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Izano MA, Lo JC, Adams AL, et al. Bisphosphonate Treatment Beyond 5 Years and Hip Fracture Risk in Older Women. JAMA Netw Open. 2020;3(12):e2025190. doi:10.1001/jamanetworkopen.2020.25190
Is bisphosphonate therapy beyond 5 years associated with lower risk of hip fracture?
In this cohort study of 29 685 older women who completed 5 years of bisphosphonate treatment, if women continued treatment for 5 additional years, the risk of hip fracture was not significantly different than if they discontinued after the first 5 years. If women continued for 2 additional years and then discontinued, there was a difference in hip fracture outcome depending on the use of a grace period for discontinuation.
In this study of women who completed 5 years of bisphosphonate treatment, completing an additional 5 years of treatment was not associated with a reduction in hip fracture risk; the potential hip fracture benefit for continuing 2 additional years but not for 5 additional years should be further studied.
Clinical trials have demonstrated the antifracture efficacy of bisphosphonate drugs for the first 3 to 5 years of therapy. However, the efficacy of continuing bisphosphonate for as long as 10 years is uncertain.
To examine the association of discontinuing bisphosphonate at study entry, discontinuing at 2 years, and continuing for 5 additional years with the risk of hip fracture among women who had completed 5 years of bisphosphonate treatment at study entry.
Design, Setting, and Participants
This cohort study included women who were members of Kaiser Permanente Northern and Southern California, 2 integrated health care delivery systems, and who had initiated oral bisphosphonate and completed 5 years of treatment by January 1, 2002, to September 30, 2014. Data analysis was conducted from January 2018 to August 2020.
Discontinuation of bisphosphonate at study entry (within a 6-month grace period), discontinuation at 2 years (within a 6-month grace period), and continuation for 5 additional years.
Main Outcomes and Measures
The outcome was hip fracture determined by principal hospital discharge diagnoses. Demographic, clinical, and pharmacological data were ascertained from electronic health records.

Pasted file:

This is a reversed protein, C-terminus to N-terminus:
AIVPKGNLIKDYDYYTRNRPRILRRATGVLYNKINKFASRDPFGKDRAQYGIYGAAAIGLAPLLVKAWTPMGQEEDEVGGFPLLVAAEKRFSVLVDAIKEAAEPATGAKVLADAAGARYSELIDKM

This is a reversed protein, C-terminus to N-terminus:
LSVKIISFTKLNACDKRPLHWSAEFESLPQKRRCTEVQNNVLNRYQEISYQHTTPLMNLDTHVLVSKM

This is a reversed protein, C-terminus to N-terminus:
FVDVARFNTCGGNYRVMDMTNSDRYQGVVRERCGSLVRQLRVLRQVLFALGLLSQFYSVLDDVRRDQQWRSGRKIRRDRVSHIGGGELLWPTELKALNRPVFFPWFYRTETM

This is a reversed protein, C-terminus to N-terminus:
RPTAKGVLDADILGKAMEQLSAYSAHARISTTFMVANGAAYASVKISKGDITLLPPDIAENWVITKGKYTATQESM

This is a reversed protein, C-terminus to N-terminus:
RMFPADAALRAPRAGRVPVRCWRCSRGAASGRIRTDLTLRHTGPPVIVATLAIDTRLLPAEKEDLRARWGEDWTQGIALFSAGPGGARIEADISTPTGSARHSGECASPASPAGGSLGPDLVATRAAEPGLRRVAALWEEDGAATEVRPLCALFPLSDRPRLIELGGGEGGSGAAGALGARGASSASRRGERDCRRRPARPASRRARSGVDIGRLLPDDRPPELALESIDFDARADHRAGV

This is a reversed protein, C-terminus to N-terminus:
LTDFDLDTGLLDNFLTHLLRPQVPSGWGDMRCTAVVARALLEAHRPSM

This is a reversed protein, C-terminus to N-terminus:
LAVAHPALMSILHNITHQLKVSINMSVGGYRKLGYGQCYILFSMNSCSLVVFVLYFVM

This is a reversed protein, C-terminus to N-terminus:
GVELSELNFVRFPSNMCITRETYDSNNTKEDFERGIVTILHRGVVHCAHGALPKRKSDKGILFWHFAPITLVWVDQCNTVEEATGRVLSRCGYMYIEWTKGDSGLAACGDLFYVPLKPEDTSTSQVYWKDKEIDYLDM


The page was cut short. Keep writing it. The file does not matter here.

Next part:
Among 29 685 women (median [interquartile range] age, 71 [64-77] years; 17 778 [60%] non-Hispanic White individuals), 507 incident hip fractures were identified. Compared with bisphosphonate discontinuation at study entry, there were no differences in the cumulative incidence (ie, risk) of hip fracture if women remained on therapy for 2 additional years (5-year risk difference [RD], −2.2 per 1000 individuals; 95% CI, −20.3 to 15.9 per 1000 individuals) or if women continued therapy for 5 additional years (5-year RD, 3.8 per 1000 individuals; 95% CI, −7.4 to 15.0 per 1000 individuals). While 5-year differences in hip fracture risk comparing continuation for 5 additional years with discontinuation at 2 additional years were not statistically significant (5-year RD, 6.0 per 1000 individuals; 95% CI, −9.9 to 22.0 per 1000 individuals), interim hip fracture risk appeared lower if women discontinued after 2 additional years (3-year RD, 2.8 per 1000 individuals; 95% CI, 1.3 to 4.3 per 1000 individuals; 4-year RD, 9.3 per 1000 individuals; 95% CI, 6.3 to 12.3 per 1000 individuals) but not without a 6-month grace period to define discontinuation.
Conclusions and Relevance
In this study of women treated with bisphosphonate for 5 years, hip fracture risk did not differ if they discontinued treatment compared with continuing treatment for 5 additional years. If women continued for 2 additional years and then discontinued, their risk appeared lower than continuing for 5 additional years. Discontinuation at other times and fracture rates during intervening years should be further studied.